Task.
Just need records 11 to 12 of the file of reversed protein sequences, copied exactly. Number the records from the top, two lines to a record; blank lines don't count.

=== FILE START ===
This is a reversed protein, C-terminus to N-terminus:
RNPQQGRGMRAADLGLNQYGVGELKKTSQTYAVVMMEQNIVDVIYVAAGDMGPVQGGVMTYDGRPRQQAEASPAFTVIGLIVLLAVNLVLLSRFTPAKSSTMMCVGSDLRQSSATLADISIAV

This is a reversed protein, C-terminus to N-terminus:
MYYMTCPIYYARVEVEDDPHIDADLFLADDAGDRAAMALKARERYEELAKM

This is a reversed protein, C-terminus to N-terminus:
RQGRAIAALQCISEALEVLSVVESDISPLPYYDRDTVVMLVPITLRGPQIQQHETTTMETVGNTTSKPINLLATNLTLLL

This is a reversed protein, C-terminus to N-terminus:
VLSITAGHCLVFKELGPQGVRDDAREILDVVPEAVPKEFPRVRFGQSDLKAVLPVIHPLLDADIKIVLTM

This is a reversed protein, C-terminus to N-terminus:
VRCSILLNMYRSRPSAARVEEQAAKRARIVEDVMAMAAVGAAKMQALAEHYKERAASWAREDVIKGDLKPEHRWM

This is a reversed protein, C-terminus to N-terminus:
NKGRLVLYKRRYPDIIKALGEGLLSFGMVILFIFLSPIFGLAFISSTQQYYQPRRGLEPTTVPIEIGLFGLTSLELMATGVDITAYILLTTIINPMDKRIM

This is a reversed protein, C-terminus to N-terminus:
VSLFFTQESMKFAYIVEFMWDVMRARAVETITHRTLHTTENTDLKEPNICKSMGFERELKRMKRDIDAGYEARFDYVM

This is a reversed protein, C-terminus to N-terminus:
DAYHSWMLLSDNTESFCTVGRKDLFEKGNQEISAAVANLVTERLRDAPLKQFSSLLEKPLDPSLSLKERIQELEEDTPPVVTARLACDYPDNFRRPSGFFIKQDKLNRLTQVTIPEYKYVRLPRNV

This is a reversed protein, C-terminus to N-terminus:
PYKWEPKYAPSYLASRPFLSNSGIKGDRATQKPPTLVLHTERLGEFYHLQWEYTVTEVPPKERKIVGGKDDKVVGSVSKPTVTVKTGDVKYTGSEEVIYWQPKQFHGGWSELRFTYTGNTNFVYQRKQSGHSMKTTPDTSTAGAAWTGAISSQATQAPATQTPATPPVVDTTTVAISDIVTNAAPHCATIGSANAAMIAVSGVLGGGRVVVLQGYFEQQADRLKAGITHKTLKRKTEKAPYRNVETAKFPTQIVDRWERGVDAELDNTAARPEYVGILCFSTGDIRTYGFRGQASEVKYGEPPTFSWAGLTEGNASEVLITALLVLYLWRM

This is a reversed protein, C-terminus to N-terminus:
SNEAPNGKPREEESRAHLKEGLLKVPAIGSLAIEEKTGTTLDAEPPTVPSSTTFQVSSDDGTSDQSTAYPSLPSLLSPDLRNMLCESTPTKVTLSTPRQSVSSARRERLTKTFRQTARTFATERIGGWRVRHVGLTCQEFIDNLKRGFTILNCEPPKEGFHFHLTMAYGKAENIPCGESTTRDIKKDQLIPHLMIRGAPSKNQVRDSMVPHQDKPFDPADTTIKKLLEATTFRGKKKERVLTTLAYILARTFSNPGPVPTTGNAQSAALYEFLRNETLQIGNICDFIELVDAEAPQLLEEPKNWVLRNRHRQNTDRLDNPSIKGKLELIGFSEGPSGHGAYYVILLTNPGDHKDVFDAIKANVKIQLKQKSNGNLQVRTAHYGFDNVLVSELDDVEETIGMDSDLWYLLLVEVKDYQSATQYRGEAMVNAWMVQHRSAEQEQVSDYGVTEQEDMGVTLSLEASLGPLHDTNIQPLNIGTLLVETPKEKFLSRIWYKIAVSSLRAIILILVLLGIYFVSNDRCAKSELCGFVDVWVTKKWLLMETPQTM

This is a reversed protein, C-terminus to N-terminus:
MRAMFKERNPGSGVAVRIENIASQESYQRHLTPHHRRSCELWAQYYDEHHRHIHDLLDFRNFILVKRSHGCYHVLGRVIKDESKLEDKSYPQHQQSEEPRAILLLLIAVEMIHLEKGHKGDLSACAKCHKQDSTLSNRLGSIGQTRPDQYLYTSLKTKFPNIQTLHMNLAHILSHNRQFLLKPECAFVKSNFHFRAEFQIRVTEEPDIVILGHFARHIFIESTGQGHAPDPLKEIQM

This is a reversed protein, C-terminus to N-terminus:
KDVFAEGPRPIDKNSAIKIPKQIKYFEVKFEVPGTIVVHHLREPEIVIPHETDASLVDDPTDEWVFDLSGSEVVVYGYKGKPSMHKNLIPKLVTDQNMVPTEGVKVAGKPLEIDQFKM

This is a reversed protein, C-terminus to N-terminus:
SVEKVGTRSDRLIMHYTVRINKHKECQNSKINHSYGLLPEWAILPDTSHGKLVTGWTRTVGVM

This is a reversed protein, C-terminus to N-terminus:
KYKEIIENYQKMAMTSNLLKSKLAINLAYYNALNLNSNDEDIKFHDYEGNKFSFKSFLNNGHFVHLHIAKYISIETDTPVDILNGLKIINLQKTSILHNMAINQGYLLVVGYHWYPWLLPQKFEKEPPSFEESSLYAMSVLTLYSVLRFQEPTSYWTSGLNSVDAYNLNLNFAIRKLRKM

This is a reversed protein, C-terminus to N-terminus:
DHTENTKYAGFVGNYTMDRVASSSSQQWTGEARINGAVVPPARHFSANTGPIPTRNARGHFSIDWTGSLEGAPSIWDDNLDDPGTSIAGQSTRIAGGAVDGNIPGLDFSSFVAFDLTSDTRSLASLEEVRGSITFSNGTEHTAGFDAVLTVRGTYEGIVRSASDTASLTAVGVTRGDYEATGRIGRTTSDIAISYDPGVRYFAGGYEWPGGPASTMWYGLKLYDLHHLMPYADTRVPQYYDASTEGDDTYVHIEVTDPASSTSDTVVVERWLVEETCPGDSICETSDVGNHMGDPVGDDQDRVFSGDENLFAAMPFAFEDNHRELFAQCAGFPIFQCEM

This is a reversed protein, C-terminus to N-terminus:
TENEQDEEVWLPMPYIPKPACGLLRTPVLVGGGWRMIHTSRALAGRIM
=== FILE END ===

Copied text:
This is a reversed protein, C-terminus to N-terminus:
MRAMFKERNPGSGVAVRIENIASQESYQRHLTPHHRRSCELWAQYYDEHHRHIHDLLDFRNFILVKRSHGCYHVLGRVIKDESKLEDKSYPQHQQSEEPRAILLLLIAVEMIHLEKGHKGDLSACAKCHKQDSTLSNRLGSIGQTRPDQYLYTSLKTKFPNIQTLHMNLAHILSHNRQFLLKPECAFVKSNFHFRAEFQIRVTEEPDIVILGHFARHIFIESTGQGHAPDPLKEIQM

This is a reversed protein, C-terminus to N-terminus:
KDVFAEGPRPIDKNSAIKIPKQIKYFEVKFEVPGTIVVHHLREPEIVIPHETDASLVDDPTDEWVFDLSGSEVVVYGYKGKPSMHKNLIPKLVTDQNMVPTEGVKVAGKPLEIDQFKM